In Ojai, “O” is for Olives
When in Ojai, for a quick education in olives, a visit to the Ojai Olive Oil Company is essential.
You may be wondering: Why would anyone want to learn about olives? Well, for the same reason people want to learn about wine.
While there’s no small shortage of wine production and tasting rooms in California’s prime wine regions including Napa, Sonoma, Temecula, and Santa Ynez Valley to name a few, in Ojai, you’d be remiss to skip the olives. Don’t get it twisted – this small city has its fair share of wine tasting rooms as well, but due to its geography and Mediterranean climate, Ojai is the ideal place for olive growing.
While Jave and I tasted olive oils during our visit to Santa Ynez Valley awhile back, that tasting was purely to determine which olive oil we wanted to purchase, without gaining any real insight into the olive oil production process.
So when I came across the Ojai Olive Oil Company while researching things to do in Ojai for our recent day trip, I knew that a tasting there would be right up our alley. Initially, I’d hoped that we could take a tour of the company’s olive groves, but since tours are only available on Wednesdays and Saturdays, we had to settle for a tasting.
Located on the Asquith Ranch, the tasting room can be a bit tricky to find even when using Google Maps. When we finally arrived, the owner (whose name escapes me) immediately greeted us and started rattling off bits and pieces about her olives and groves.
From what I can tell, the owner inherited the grove from her late Italian husband whose family planted the main grove in the 1880s back when valley residents relied on a communal olive press. Throughout the years, in spite of natural disasters, droughts and storms, the ranch’s olive trees have managed to thrive with minimal maintenance. The owner’s commitment to permaculture – i.e., organic farming based on natural ecosystems – and sustainable agriculture has also largely contributed to the success of the ranch’s olive trees.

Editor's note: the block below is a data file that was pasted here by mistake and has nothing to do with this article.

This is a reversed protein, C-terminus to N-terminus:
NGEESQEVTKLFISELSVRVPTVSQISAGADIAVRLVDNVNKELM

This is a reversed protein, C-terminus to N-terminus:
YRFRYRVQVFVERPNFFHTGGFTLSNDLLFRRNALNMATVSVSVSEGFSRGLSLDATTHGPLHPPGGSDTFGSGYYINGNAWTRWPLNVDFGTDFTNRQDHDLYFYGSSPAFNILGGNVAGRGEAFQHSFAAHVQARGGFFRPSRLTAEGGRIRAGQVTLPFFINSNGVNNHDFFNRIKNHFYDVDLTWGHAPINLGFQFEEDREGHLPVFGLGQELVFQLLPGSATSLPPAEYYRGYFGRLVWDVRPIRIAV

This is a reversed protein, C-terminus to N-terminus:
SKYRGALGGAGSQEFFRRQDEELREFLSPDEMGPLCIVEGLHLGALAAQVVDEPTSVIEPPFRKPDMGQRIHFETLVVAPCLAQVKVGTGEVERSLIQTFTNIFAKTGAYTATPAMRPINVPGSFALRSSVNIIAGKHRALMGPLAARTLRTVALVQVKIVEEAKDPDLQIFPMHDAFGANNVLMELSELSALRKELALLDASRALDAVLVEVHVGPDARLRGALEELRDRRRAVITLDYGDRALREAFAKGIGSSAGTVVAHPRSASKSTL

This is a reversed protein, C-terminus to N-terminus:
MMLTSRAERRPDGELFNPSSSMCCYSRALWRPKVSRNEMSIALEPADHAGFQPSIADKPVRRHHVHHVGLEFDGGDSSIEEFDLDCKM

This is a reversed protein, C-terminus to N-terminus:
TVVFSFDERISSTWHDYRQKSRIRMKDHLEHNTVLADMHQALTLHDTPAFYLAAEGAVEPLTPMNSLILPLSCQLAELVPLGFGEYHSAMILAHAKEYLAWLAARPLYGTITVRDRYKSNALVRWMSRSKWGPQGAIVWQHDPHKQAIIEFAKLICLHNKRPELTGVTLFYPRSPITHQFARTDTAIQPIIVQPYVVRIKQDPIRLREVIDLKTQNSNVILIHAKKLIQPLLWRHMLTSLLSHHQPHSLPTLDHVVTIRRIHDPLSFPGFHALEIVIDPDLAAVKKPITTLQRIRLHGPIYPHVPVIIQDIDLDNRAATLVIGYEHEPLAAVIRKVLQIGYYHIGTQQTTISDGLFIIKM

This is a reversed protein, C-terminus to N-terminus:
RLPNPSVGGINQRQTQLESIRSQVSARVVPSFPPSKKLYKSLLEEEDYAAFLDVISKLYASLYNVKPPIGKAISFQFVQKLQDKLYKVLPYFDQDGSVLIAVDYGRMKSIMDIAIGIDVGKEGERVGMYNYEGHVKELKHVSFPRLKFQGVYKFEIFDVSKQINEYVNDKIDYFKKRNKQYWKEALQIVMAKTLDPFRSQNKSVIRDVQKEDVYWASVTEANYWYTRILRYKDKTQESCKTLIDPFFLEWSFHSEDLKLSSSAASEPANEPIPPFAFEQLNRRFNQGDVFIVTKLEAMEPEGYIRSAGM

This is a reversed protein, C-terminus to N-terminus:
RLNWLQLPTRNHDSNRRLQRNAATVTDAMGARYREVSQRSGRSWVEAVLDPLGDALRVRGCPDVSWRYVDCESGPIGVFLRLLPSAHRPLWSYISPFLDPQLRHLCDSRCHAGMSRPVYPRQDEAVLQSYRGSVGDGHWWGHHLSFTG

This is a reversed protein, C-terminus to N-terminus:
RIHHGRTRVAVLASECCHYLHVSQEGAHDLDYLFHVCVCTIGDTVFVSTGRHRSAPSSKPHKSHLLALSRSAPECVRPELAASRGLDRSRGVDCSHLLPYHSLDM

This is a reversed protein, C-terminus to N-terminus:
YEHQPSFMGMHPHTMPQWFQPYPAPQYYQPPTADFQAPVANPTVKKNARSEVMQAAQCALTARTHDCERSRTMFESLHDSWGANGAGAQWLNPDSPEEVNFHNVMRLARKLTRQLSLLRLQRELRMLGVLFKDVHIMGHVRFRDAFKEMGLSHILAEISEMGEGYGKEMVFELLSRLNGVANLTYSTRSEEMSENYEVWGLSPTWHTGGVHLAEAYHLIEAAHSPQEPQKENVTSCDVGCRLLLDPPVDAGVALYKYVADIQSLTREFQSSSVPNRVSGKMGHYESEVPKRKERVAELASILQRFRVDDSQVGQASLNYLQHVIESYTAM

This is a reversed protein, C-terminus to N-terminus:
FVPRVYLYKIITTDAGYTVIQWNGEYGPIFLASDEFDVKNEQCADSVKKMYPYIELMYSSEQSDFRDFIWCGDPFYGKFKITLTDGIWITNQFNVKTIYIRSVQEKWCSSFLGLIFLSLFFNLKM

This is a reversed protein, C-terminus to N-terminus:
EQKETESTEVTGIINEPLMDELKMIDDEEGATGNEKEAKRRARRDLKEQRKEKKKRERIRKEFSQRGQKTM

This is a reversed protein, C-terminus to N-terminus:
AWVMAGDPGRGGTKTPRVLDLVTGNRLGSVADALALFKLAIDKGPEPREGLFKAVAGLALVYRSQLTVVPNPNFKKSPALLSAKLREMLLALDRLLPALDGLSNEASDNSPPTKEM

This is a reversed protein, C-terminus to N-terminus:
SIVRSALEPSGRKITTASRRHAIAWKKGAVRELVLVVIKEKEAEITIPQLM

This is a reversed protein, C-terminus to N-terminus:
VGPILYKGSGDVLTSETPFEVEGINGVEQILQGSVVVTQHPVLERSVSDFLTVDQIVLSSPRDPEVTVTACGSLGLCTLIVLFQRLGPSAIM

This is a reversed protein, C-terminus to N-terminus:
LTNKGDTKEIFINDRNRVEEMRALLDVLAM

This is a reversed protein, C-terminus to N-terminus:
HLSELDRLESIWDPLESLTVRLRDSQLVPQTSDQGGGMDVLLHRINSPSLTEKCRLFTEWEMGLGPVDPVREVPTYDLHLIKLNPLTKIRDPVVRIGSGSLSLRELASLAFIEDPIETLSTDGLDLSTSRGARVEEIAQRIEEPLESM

As we moved into the tasting room, the owner explained that only 1% of olive oil consumed in the U.S. is actually U.S.-made, and most U.S.-made olive oil is produced in California. She also explained that we would be tasting the fruits of the ranch’s fall 2015 harvest.
Our tasting included extra virgin olive oil from three of the major olive oil producing countries along the Mediterranean: France, Spain, and Italy.
“The French don’t like their oils to taste so peppery,” the owner said. “I know, because I’m half French.”
The peppery flavor of the oils ranges, with oils made in France being most mild, while those made in Italy are more peppery. Prior to our tasting, I’d never really paid attention to the peppery notes in my olive oil, but as we tasted and compared the three oils, the level of pepper in the Italian oil was much more apparent than in the French oil. I also didn’t know that extra virgin olive oils that have more peppery notes are healthier than those that don’t due to the higher amounts of polyphenols (antioxidants) they contain.
Like most U.S. consumers, I probably wasn’t familiar with what a good olive oil is supposed to taste like due to the fact that many olive oils sold in the U.S. aren’t pure as they’re infused with other kinds of oils.
During our tasting, we also learned that extra virgin olive oil is unprocessed and unrefined. The goal of the olive oil producer is to pick ripe (black, not green) olives, and get them into the press as quickly as possible to reduce the amount of oxidation time. So extra virgin olive oil is basically fresh pressed olive fruit.
However, there’s an International Olive Council based in Madrid that certifies whether olive oils are really extra virgin or not since extra virgin olive oils can’t have an acidity level of more than 0.8/100 grams and since they have to meet certain other requirements.
My favorite part of the tasting was being able to try all of Ojai Olive Oil Company’s infused oils which include flavors like basil, lemon, garlic, and mandarin. I wasn’t at all a fan of the mandarin infused oil although the owner claimed that she pours some into her breakfast oatmeal. Jave and I couldn’t resist the rosemary infused oil, and since the company also produces balsamic vinegars, we bought a fig infused bottle.
In addition to its oils and balsamics, the Ojai Olive Oil Company also sells olive oil infused beauty products including lip balms, soaps, and fragrance free face creams. Since I have very oily skin as it is, it wasn’t hard to resist buying any of the oil infused facial products.
Although our tasting was somewhat short and to the point, overall, stopping by the Ojai Olive Oil Company for a tasting was a great way to kick off our visit to Ojai which is so steeped in organic agriculture.
*For more details about tours and tasting times, check out Ojai Olive Oil Company’s website.